Over the past three years, Platnick and colleagues have named or redefined the taxonomy of hundreds of new species of goblin spidersan often overlooked group named for their unusual appearance and secretive habits. Goblin spiders (members of the family Oonopidae) are extremely small: the largest is 3 millimeters in size, and most are under 2 millimeters.
"Goblins are probably the most poorly known group of spiders," says Platnick. "Their small size has made them difficult to study, but scanning electron microscopy and recent advances in digital imaging are allowing us to examine their structures in much more detail than was previously possible."
A recently published Bulletin of the American Museum of Natural History unravels the previous taxonomy of the genus Stenoonops, a group of spineless goblin spiders that have a soft abdomen and muddy-orange carapace. Fourteen of the 19 species moved to new genera (in fact, six different genera). But because 17 new species from the Caribbean were described as Stenoonops, the genus increased in numbers and now has 23 species. Two other genera are given new species as well: Longoonops and Australoonops gain five species combined.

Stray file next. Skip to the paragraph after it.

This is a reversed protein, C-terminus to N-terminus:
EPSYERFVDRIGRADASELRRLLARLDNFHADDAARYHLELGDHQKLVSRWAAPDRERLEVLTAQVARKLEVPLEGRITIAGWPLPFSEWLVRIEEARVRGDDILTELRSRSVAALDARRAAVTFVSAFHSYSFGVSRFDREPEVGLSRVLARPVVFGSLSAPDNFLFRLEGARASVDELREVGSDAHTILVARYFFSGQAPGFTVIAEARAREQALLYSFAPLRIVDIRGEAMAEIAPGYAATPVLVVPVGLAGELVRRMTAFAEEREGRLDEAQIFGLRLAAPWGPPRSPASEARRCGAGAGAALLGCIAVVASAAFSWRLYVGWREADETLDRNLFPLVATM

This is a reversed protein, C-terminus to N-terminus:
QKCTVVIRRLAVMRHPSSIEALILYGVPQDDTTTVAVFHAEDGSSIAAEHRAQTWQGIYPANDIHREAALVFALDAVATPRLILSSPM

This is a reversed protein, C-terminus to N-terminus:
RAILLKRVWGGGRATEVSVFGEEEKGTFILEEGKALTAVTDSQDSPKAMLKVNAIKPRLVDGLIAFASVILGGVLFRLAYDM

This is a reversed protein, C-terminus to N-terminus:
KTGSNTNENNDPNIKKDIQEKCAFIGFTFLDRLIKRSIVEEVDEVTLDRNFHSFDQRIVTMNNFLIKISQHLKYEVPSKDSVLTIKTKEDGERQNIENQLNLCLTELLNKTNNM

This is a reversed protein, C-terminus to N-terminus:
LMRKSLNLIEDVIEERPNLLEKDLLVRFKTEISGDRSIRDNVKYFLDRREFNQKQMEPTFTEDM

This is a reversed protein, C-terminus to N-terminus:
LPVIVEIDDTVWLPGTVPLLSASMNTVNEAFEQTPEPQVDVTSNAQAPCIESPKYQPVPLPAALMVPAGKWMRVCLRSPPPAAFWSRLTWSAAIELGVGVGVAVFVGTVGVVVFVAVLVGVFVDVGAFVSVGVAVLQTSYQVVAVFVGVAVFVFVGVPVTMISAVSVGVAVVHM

"It isn't surprising that there are so many undescribed goblin spiders," says Platnick. "When we began the global inventory of the Oonopidae, there were only about 500 species known, a number we thought represented about 20 percent of the actual biodiversity in this group. There are a lot of species that have small rangesthe perfect group for giving us hints about the biogeographic histories of the areas they occupy, as well as for conservation, by showing us what areas are most in need of
|Contact: Kristin Elise Phillips|
American Museum of Natural History